If you have a flexible timeline and have amalgam fillings in your mouth, you may want to consider safely removing them and going through a safe and gentle detoxification protocol prior to conception, in the form of mineral balancing and foundational nutritional support with an experienced and qualified practitioner, such as myself. I definitely agree with mercury expert Andrew Cutler’s recommendation that women wait at least 18 months after the last amalgam removal before trying to conceive.

If you do not have amalgam fillings in your mouth but have a history of mercury exposure and your timeline is flexible, you may likewise want to consider gentle and individualized detoxification support prior to conception.

If your timeline is short, or you are already pregnant, your goal should be on limiting mercury exposure as much as possible. Do not place or remove amalgam fillings during preconception, pregnancy or breastfeeding.

If you have amalgam fillings and chew gum or grind your teeth, you are exponentially increasing the amount of mercury that off-gasses from your fillings. So stop chewing gum and ask your health care practitioner and dentist for guidance if you grind your teeth. Along the same lines, the more metals you have in your mouth, the more volatile the mercury in any amalgam fillings you may have. So, for example, this is not a good time to place metal braces or retainers on your teeth.

Foods and Supplements to Avoid with Ongoing Mercury Toxicity

Two popular supplement ingredients you must avoid during preconception, pregnancy and breastfeeding are alpha lipoic acid (also known as lipoic acid or thiotic acid) and chlorella. Alpha lipoic acid in particular is a common supplement ingredient, especially in anti-oxidant and blood-sugar regulation products, and even in the very popular immune-supporting product, Emergen-C®, as well a number of lotions. Unfortunately, both alpha lipoic acid and chlorella may have the unwanted effect of releasing stored mercury from the mom’s tissues and exposing the developing fetus to this highly toxic metal.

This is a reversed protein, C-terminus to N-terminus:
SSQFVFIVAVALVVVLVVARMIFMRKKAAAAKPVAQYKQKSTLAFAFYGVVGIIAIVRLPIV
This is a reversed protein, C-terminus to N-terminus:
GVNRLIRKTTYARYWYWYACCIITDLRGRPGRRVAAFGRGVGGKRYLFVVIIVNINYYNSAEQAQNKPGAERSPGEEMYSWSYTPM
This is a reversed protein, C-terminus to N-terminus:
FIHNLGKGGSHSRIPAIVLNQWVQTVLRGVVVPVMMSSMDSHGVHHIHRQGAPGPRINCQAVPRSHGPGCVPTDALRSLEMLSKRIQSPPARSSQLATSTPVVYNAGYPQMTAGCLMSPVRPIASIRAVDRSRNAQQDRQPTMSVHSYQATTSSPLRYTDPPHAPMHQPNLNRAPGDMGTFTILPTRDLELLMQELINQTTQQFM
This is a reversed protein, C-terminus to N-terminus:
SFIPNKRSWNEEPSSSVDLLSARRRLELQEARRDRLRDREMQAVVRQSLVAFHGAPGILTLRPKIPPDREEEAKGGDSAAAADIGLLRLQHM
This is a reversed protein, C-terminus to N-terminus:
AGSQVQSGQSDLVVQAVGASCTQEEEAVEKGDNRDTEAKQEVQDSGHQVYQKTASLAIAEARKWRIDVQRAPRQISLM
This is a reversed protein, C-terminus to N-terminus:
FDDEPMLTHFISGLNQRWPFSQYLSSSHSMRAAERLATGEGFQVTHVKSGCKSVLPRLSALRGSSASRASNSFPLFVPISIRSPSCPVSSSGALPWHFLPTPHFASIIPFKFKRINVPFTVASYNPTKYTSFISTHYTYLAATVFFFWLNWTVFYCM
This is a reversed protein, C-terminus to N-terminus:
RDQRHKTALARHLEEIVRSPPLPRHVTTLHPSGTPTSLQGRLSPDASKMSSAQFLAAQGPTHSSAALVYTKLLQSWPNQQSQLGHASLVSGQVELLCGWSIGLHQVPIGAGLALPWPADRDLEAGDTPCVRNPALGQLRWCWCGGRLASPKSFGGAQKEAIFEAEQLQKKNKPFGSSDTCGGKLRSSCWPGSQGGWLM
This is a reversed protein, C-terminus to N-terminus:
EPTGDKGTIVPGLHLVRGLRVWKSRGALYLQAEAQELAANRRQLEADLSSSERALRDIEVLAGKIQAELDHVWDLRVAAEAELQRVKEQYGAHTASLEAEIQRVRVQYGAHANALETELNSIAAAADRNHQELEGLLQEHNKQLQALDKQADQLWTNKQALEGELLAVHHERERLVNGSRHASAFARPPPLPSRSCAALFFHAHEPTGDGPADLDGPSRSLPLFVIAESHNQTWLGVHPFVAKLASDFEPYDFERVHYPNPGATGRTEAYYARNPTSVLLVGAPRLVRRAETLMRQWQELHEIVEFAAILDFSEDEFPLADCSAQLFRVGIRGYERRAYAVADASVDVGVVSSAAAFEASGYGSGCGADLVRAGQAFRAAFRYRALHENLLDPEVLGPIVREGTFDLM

Cilantro leaf should also be avoided for the same reason. If you have a little in your Mexican or Southeast Asian dishes on occasion, that’s fine, but please don’t make cilantro-leaf soups and smoothies, and do make an effort to use this potent herb sparingly.

Don’t confuse alpha lipoic acid, which you should avoid, with alpha linoleic acid, which is an essential fatty acid present in many healthy foods, and which you can safely enjoy throughout all stages of life. Both are often abbreviated as ALA. If you are confused, please ask your health care practitioner to clarify this for you.

Reach out for Individualized Support

If you would like to address a complex health issue that may relate to mercury exposure, you may need personalized guidance and support. Mercury toxicity doesn’t lend itself well to protocol and healing from its effects is not a good do-it-yourself project, because so many variables are at stake.